NSC 26646-d6 - CAS 221093-41-0
Main Product
Product Name:
NSC 26646-d6
Catalog Number:
(16β,17β)-Estra-1,3,5(10)-triene-3,16,17-triol-d6; Estra-1,3,5(10)-triene-3,16β,17β-triol-d6; 16-Epiestratriol-d6; 16β,17β-Estriol-d6; 16β-Hydroxyestradiol-d6; Actriol-d6
CAS Number:
Molecular Weight:
Molecular Formula:
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Chemical Structure
CAS 221093-41-0 NSC 26646-d6

Reference Reading

1.Porf-2 Inhibits Neural Stem Cell Proliferation Through Wnt/β-Catenin Pathway by Its GAP Domain.
Huang GH1, Yang XT1, Chen K1, Xing J1, Guo L2, Zhu L1, Li HJ1, Li XC1, Zhang SY1, Feng DF3. Front Cell Neurosci. 2016 Mar 31;10:85. doi: 10.3389/fncel.2016.00085. eCollection 2016.
Neural stem cell (NSC) proliferation and differentiation play a pivotal role in the development of brain, the plasticity of the brain network, and the repair for brain function in CNS diseases. The mechanisms regulating NSC behavior are not well elucidated. Previous studies showed porf-2 functions as a modulator in central nerve system development. We here show that porf-2, a conserved family of RhoGAPs, is highly and specifically expressed in NSCs. We also demonstrate that porf-2 inhibits the proliferation of NSCs in vivo and in vitro, but has no effect on NSC differentiation. We investigated which domain is required for the role of porf-2 on NSC proliferation. By using neurosphere formation and Edu assay we confirmed the GAP domain is necessary for its function. In addition, we surveyed a few classical pathways on NSC proliferation and found that porf-2 inhibits NSC proliferation by suppressing the β-catenin nuclear translocation. Taken together, we show for the first time that porf-2 inhibits NSC proliferation through Wnt/β-catenin pathway by its GAP domain.
2.HIV non-nucleoside reverse transcriptase inhibitor efavirenz reduces neural stem cell proliferation in vitro and in vivo.
Jin J, Grimmig B, Izzo J, Brown LA, Hudson C, Smith AJ, Tan J, Bickford PC, Giunta B. Cell Transplant. 2016 Apr 8. [Epub ahead of print]
The prevalence of HIV associated neurocognitive disorders (HAND) is rising despite combination antiretroviral therapy (cART). There is evidence that neural stem cells (NSCs) can migrate to sites of brain injury such as those caused by inflammation and oxidative stress, which are a pathological features of HAND. Thus, reductions in NSCs may contribute to HAND pathogenesis. Since the HIV non-nucleoside reverse transcriptase inhibitor efavirenz (EFV) has previously been associated with cognitive deficits and promotion of oxidative stress pathways, we examined its effect on NSCs in vitro as well as in C57BL/6 mice. Here we report that EFV induced a decrease in NSC proliferation in vitro as indicated by MTT assay, as well as BrdU and Nestin immunocytochemistry. In addition, EFV decreased intracellular NSC adenosine triphosphate (ATP) stores, and NSC mitochondrial membrane potential (MMP). Further, we found that EFV promoted increased lactate dehydrogenase (LDH) release, activation of p38 MAPK, and increased Bax expression in cultured NSCs.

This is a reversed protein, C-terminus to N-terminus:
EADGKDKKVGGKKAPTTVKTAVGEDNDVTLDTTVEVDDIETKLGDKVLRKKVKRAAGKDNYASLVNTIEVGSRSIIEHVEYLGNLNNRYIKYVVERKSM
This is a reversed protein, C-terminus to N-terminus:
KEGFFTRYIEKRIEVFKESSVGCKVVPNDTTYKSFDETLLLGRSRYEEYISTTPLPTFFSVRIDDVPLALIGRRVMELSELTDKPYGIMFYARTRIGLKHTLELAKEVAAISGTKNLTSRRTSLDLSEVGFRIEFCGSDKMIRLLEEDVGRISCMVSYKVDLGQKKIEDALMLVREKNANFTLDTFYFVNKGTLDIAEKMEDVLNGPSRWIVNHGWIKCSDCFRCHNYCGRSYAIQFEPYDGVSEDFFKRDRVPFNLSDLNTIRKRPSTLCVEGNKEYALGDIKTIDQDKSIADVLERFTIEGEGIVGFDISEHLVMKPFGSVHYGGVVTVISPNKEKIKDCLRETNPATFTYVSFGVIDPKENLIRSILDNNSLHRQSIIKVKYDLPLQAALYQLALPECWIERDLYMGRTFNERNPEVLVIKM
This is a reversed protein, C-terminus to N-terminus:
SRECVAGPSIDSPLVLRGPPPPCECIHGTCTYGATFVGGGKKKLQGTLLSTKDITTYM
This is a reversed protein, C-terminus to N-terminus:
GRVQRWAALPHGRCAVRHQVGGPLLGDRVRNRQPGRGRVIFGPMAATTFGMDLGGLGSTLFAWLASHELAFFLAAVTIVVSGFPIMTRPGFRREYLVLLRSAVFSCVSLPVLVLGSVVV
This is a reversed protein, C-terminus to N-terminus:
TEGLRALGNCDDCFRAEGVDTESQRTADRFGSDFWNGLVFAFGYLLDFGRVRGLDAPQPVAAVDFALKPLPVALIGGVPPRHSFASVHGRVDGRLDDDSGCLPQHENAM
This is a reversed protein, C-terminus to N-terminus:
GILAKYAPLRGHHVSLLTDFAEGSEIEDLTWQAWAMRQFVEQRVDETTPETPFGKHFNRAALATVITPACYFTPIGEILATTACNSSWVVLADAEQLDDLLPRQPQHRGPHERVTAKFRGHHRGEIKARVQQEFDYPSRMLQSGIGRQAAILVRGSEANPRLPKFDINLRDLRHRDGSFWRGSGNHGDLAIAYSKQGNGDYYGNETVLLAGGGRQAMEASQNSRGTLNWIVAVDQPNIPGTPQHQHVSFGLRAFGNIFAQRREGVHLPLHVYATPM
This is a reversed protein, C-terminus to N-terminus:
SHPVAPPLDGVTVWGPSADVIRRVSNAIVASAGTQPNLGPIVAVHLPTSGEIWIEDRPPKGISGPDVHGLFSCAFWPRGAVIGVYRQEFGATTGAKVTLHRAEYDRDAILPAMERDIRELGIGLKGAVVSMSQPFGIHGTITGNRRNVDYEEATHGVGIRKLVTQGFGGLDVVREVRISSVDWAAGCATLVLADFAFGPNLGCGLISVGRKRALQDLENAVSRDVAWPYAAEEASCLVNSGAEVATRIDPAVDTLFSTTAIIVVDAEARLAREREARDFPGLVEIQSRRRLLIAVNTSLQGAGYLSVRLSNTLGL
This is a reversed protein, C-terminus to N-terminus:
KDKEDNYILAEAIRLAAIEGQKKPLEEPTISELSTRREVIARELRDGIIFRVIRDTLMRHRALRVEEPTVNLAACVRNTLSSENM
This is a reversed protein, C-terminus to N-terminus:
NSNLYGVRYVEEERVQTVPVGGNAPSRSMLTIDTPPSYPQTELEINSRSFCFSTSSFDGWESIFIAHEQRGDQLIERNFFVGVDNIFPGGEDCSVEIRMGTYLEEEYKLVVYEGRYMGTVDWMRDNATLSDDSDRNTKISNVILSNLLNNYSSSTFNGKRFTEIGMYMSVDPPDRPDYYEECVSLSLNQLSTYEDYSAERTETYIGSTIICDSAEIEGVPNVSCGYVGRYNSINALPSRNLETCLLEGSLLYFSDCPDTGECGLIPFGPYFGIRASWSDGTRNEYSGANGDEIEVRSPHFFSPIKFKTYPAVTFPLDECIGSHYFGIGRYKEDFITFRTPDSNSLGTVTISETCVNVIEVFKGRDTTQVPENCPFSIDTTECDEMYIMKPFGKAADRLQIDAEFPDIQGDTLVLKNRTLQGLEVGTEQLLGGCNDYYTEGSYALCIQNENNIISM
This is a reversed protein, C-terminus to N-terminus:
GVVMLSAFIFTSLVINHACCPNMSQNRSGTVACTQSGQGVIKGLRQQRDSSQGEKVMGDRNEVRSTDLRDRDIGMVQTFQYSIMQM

3.PPARγ Is Activated during Congenital Cytomegalovirus Infection and Inhibits Neuronogenesis from Human Neural Stem Cells.
Rolland M1, Li X2, Sellier Y3,4, Martin H1, Perez-Berezo T1, Rauwel B1, Benchoua A5,6, Bessières B3,4, Aziza J7, Cenac N1, Luo M2, Casper C1,8, Peschanski M5,6, Gonzalez-Dunia D1, Leruez-Ville M3,4, Davrinche C1, Chavanas S1. PLoS Pathog. 2016 Apr 14;12(4):e1005547. doi: 10.1371/journal.ppat.1005547. eCollection 2016.
Congenital infection by human cytomegalovirus (HCMV) is a leading cause of permanent sequelae of the central nervous system, including sensorineural deafness, cerebral palsies or devastating neurodevelopmental abnormalities (0.1% of all births). To gain insight on the impact of HCMV on neuronal development, we used both neural stem cells from human embryonic stem cells (NSC) and brain sections from infected fetuses and investigated the outcomes of infection on Peroxisome Proliferator-Activated Receptor gamma (PPARγ), a transcription factor critical in the developing brain. We observed that HCMV infection dramatically impaired the rate of neuronogenesis and strongly increased PPARγ levels and activity. Consistent with these findings, levels of 9-hydroxyoctadecadienoic acid (9-HODE), a known PPARγ agonist, were significantly increased in infected NSCs. Likewise, exposure of uninfected NSCs to 9-HODE recapitulated the effect of infection on PPARγ activity.